Shirley McKechnie OAM has a career in dance that spans five decades, all ‘firsts’ in terms of achievement—founder of one of the first contemporary dance school in Victoria in the 1950s; founder of one of the earliest contemporary dance touring companies as director, choreographer and performer (Australian Contemporary Dance Theatre 1963 – 73); founder of the first tertiary dance degree course (Rusden Campus, 1975); a driving force behind the Armidale choreographic seminars (1974 – 76) and a founder of the Australian Association for Dance Education (Ausdance, 1977). She was a member of the Council of the Victorian College of the Arts (1974 – 88); assisted with the founding of the first dance education company (Tasdance, 1981); the founding chairperson of the Tertiary Dance Council of Australia (1985–86); interviewer and researcher for the National Library of Australia (1980s–90s); guest artist, The Australian Ballet (Nutcracker, 1992); National President, Ausdance (1992 – 94); founder of Green Mill Dance Project (1993 – 97); first Australian Research Council grant for choreographic research (Unspoken Knowledges, 1998–2000); Professor of Dance (VCA, 1998); elected as Honorary Fellow, Australian Academy of the Humanities (1998). Shirley is an Honorary Professorial Fellow at the VCA/University of Melbourne and continues as a consultant and a leading advocate for dance in Australia.
The Conceiving Connections project investigated how audiences respond to highly evolved dance-works. What elements encourage audiences to respond to dance works with insight, pleasure and understanding? How do previous knowledge, experience, and information about new works affect audience responses? What can we discover about the relationship between cognitive, aesthetic, emotional and kinaesthetic responses to particular dance works?
Shirely McKechnie tells us why this collection of writing about community dance is so valuable: 'They speak of the human need to give expression to deeply felt connections and unique situations; but they also ask questions. Whose dances? What is their purpose? Can everyone participate? They convey the diversity of the dance experience and a reassurance of its power to enter individual lives in significant ways.'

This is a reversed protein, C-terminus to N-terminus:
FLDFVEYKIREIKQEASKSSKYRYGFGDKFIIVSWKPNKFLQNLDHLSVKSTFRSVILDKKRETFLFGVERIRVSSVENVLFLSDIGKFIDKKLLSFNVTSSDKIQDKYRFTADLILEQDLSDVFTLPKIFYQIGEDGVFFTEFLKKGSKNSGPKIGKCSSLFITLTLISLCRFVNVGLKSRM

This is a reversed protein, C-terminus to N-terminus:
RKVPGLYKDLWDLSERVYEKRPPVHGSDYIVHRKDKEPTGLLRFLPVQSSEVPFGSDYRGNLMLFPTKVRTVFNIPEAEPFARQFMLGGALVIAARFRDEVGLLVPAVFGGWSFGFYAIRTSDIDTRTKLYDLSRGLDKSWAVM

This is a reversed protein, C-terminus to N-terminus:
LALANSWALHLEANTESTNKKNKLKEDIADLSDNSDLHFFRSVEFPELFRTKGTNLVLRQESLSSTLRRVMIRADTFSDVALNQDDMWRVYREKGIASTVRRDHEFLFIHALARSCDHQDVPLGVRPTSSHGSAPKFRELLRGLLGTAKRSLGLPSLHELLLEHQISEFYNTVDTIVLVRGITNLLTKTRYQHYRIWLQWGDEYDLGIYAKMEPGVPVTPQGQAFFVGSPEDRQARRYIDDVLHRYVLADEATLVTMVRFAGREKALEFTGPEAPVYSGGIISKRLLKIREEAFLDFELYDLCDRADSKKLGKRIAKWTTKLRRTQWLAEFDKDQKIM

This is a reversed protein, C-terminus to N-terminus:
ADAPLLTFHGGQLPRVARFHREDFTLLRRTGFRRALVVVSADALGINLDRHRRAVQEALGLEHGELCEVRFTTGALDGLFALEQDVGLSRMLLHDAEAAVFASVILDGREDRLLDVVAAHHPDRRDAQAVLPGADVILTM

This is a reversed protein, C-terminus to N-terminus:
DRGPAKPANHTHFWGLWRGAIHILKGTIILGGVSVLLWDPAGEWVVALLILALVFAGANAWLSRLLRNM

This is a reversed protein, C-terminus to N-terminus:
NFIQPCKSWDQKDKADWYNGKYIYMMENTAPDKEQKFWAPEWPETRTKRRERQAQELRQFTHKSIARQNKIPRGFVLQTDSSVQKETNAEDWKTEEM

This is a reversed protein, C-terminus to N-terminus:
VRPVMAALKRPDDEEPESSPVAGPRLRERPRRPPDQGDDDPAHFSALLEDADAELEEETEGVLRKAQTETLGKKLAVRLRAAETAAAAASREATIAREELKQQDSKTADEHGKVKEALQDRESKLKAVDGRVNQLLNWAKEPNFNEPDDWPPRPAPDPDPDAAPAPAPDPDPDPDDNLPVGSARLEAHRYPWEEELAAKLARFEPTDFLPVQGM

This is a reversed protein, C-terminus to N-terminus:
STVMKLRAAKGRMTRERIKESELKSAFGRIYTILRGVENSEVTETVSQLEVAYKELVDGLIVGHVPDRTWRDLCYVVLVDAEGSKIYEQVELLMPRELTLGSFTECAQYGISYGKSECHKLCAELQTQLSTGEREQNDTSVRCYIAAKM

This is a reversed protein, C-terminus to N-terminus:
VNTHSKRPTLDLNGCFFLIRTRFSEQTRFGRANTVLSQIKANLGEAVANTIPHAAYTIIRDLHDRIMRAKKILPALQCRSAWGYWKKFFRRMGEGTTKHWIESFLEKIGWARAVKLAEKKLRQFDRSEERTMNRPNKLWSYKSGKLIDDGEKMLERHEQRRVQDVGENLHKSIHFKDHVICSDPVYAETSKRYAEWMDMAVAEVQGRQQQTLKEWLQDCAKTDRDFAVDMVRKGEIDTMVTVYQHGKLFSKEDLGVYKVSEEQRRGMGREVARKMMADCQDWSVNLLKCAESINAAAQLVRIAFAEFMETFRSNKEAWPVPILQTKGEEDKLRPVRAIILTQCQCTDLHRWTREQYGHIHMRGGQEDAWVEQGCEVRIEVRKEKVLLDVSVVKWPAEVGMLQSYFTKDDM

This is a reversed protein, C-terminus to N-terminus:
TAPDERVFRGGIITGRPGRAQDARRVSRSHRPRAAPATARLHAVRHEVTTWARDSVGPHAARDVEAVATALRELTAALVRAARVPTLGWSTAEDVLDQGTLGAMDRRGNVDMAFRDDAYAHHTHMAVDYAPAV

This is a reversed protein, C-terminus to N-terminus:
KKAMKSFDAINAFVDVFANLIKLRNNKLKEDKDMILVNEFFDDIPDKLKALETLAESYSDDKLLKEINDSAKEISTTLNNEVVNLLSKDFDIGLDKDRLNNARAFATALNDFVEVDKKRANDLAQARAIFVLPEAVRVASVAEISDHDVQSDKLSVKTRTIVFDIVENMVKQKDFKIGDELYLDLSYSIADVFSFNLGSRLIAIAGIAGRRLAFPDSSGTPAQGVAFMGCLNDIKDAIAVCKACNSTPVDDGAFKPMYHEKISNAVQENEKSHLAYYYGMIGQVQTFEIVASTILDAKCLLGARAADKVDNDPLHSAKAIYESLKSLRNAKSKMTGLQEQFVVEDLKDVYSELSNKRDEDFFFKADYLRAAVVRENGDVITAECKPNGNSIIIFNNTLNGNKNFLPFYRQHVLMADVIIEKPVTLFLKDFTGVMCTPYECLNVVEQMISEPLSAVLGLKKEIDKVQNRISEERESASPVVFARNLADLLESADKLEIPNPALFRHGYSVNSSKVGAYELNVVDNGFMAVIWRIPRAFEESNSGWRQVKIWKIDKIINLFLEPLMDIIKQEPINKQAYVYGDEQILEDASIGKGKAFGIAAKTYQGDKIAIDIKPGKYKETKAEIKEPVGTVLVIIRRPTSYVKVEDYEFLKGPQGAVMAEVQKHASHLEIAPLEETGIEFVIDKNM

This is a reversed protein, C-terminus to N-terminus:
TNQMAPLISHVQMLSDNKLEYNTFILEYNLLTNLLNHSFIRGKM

Julie Dyson has been the National Director of Ausdance since the Australia Council for the Arts began funding the organisation in 1985. Shirley McKechnie pays tribute to this influential leader.
Historians of the future will be able to tell us much about the founding and ongoing evolution of The Australian Ballet. There is however another story to be told: one that survives in the recollections and feelings of those who were part of its making.
This brief paper gives an excellent explanation of the enormous legacy that Dame Peggy van Praagh left to the Australian dance world.
Researcher, teacher and artist Shirley McKechnie had a close relationship with the legendary Peggy. In this short paper, she talks about Paggy's traits, personality and legacy.
Overview of the Niche Series, a body of work created by choreographer Sue Healey during 2002 – 2003. It demonstrates how one choreographer meets the challenges posed by new technologies and conflicting demands.
The manipulation of elements in time for the purpose of creating works of art is common to practitioners in both music and dance. This paper discusses the creation of a contemporary dance work and the ways in which the abstraction of images in modes other than verbal language can present challenges for audiences. In music these issues are not usually clouded by notions of representation as they are in dance. The author discusses the manipulation of abstract qualities in music and dance, presents images on screen and asks “What can dances communicate”. Several important themes arise from the documentation in video and daily journals of a three-year research project funded by the Australian Research Council. The most encompassing of these are the ever-changing dynamic relationships that exist between the choreographer, the dancers, and the ideas and actions which are generated by their interchange. Communication in this context occurs in many modes and is central to the creation of the original work discussed in this case study.
Professor Shirley McKechnie (Victorian College of the Arts, Melbourne) talks about the disparities that divide and exclude relationships between artists and communities in daily dance experience in her keynote address. What connects the disciplines?; how do we articulate the relationships between dance practices, the audiences we hope to engage, and the supporters that we hope to influence?
In seminal investigations, researchers from the Victorian College of the Arts and the Universities of Melbourne and Western Sydney collaborated with dance artists and scholars to explore the nature of thinking in the embodiment of kinaesthetic, cognitive, emotional and aesthetic perceptions.
Professor Shirley McKechnie OAM presented the inaugural Dame Peggy van Praagh Memorial Address soon after the first anniversary of Dame Peggy's death in Melbourne on 15 January 1990. She was the first a long line of dance artists and scholars who have, and will continue to, pay tribute to Peggy van Praagh in this way.
In this very short article, Shirley McKechnie pays homage to Michelle Heaven's imagination and creativity shown clearly in her new work Disagreeable Object.
The production, performance and perception of music has been studied in detail by cognitive psychologists. Music has been recognized as a window into cognition. The status of dance, however, is less clear. The authors propose that contemporary dance too affords insight into human cognition and can be powerfully communicative.